New from French chef Bertrand Larcher, owner of the Breizh Café empire of Breton-style crêperies: Otonali, a restaurant in St.-Malo, Brittany, which combines traditional Japanese dishes with Breton ingredients and influences.
Larcher opened his first crêpe restaurant in Tokyo back in 1996 and has since expanded to nine locations across Japan plus three in France: in Cancale, Paris, and St.-Malo. Though the crêperies are unabashedly in the Breton style—they use the traditional buckwheat batter and each restaurant offers a range of more than 60 ciders—they have incorporated Japanese influence over time, and in 2013 Larcher partnered with a Japanese chef to open a fully Japanese restaurant in Brittany that has since earned a Michelin star.
Otonali, which means “next door” in Japanese, sits next to Breizh Café St.-Malo. It was designed by Guillaume Terver, interior architect at Le LAD in Paris, who interpreted Larcher’s passion for raw ingredients with an understated dining room of black, wood, and clay. A large open kitchen takes center stage, while communal tables and bar seating extend the informality of Larcher’s crêperies. To help celebrate the natural wines of the region, the architect commissioned a raw-clay wine cellar from a Breton ceramicist, which is embedded inside the front wall. Lightly finished oak logs, unstained concrete floors, and hand-cut wood joinery round out the barely polished look of the space.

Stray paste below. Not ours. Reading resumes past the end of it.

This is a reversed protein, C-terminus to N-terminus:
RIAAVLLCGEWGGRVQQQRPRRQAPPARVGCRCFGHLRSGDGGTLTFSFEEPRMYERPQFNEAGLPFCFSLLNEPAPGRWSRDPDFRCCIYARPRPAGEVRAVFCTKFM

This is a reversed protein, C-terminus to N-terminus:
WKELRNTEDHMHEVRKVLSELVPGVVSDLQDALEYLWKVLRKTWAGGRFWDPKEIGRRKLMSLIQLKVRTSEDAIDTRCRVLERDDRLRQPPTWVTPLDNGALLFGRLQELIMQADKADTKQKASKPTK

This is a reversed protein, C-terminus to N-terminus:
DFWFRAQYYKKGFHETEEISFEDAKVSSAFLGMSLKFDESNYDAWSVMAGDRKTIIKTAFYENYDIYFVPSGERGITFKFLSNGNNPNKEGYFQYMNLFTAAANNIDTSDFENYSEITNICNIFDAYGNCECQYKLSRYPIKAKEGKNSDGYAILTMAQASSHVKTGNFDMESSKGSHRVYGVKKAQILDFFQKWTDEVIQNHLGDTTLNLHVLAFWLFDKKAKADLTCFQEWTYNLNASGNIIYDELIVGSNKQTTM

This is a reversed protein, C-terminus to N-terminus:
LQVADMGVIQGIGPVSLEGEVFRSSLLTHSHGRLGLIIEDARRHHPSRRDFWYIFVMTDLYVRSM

Photography by Guillaume Terver, courtesy of Le LAD.
The guiding theme of the design was “conviviality,” says architect Guillaume Terver. “The large table, with its irregular form, allows diners to feel relaxed, alone or in a group. You are never too far from your neighbor.”
The communal table and bar seating makes “diners discover their meal together, so everyone wants to try what the person sitting next to them is having,” the architect says.
In July, Larcher is opening a gallery next door to Otonali that will specialize in Japanese-Breton ceramics.
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